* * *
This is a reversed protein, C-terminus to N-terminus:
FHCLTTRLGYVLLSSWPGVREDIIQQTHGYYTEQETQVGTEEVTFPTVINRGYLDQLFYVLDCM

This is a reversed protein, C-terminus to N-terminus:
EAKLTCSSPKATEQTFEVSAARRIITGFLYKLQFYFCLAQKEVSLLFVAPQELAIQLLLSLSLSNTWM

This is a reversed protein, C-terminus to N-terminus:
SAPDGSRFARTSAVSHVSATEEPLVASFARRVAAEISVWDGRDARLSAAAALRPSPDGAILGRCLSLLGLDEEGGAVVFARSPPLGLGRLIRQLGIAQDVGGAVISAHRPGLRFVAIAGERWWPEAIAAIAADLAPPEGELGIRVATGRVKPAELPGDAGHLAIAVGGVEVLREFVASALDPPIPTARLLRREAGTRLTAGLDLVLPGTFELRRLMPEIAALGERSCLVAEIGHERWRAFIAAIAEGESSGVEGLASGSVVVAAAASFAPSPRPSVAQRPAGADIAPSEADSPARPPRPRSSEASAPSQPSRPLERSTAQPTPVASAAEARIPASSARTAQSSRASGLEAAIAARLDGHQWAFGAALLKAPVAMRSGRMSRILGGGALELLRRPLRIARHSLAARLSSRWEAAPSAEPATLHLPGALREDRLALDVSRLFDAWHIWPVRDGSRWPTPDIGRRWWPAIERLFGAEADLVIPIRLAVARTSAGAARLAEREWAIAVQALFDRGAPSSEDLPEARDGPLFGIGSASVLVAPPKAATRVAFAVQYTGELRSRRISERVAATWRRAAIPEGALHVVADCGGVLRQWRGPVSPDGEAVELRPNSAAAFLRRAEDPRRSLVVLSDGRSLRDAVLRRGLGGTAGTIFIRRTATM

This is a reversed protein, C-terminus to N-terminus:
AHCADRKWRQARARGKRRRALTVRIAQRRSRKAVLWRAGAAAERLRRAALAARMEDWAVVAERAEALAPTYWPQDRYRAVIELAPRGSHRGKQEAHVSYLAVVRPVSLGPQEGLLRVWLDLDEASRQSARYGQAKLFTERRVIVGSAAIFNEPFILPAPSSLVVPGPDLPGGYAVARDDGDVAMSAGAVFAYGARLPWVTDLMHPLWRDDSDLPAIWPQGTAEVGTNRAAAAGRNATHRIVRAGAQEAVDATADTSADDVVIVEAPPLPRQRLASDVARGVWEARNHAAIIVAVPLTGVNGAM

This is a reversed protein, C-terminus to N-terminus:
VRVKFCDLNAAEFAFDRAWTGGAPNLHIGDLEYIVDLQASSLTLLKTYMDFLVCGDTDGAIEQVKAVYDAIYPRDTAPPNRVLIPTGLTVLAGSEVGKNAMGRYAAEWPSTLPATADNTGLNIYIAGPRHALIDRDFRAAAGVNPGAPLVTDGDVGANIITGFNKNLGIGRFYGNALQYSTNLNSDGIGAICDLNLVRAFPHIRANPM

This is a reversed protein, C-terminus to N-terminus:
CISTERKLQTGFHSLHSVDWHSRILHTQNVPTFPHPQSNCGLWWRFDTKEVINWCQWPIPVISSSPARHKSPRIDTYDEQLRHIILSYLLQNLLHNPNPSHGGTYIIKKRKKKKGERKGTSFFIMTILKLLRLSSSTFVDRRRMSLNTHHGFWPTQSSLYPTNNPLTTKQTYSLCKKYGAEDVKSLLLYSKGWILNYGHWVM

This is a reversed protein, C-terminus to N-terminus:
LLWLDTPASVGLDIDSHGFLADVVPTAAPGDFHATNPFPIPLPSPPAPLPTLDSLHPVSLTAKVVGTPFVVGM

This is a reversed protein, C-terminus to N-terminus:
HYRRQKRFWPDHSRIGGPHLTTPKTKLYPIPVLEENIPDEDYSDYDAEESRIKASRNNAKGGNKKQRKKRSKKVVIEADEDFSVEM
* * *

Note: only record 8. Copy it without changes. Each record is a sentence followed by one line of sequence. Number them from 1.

This is a reversed protein, C-terminus to N-terminus:
HYRRQKRFWPDHSRIGGPHLTTPKTKLYPIPVLEENIPDEDYSDYDAEESRIKASRNNAKGGNKKQRKKRSKKVVIEADEDFSVEM